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CORE COMPETENCY

Introduction

Anything that a firm can do well is called a core competency. Hamel and Prahalad (1990) suggested that a core competency should meet the following three criteria:

1. customers should benefit.
2. competitors should find it difficult to imitate
3. the core competence can be transferred to many products and markets.

Core Competency Examples

A core competency can be anything that a firm does better than its competitors which helps it gain a competitive advantage. It can be a skill or expertise that the organisation has. For example Microsoft is good at software development and Dyson are good at innovation. Dyson recently (9th February 2014) announced that they will be investing five million pounds in a laboratory working on domestic robots and robotic vacuum cleaners. For more information click on this link http://www.bbc.co.uk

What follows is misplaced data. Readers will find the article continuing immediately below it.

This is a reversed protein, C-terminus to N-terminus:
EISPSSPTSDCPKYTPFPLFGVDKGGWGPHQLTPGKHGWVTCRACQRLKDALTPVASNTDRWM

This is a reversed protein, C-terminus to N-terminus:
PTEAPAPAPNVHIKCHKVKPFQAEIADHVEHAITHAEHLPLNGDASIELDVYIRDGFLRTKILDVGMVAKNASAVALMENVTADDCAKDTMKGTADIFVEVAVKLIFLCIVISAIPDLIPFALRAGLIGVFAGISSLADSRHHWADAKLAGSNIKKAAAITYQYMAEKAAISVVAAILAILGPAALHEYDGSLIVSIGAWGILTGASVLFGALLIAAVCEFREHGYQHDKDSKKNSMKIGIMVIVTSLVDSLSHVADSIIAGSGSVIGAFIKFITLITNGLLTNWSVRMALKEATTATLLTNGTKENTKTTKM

British supermarket retailer Tesco understands its customers very well through the use of its Clubcard reward scheme. Tesco will record each Clubcard customers purchases and analyses the information about each customer to plan its marketing activities for

  1. that customer
  2. customers of that type and
  3. customers in general.

The manner in which Tesco analyses and implements Clubcard data findings contributes to its success as a market leader. You can argue Tecos’s market research department is one of its core competencies because it is an expert in its fields and knows how to use it to add value to the customer experience.

Conclusion

A core competency needs to be unique, but also the firm needs to continually develop the core competency if they want to stay ahead of their competitors.

 

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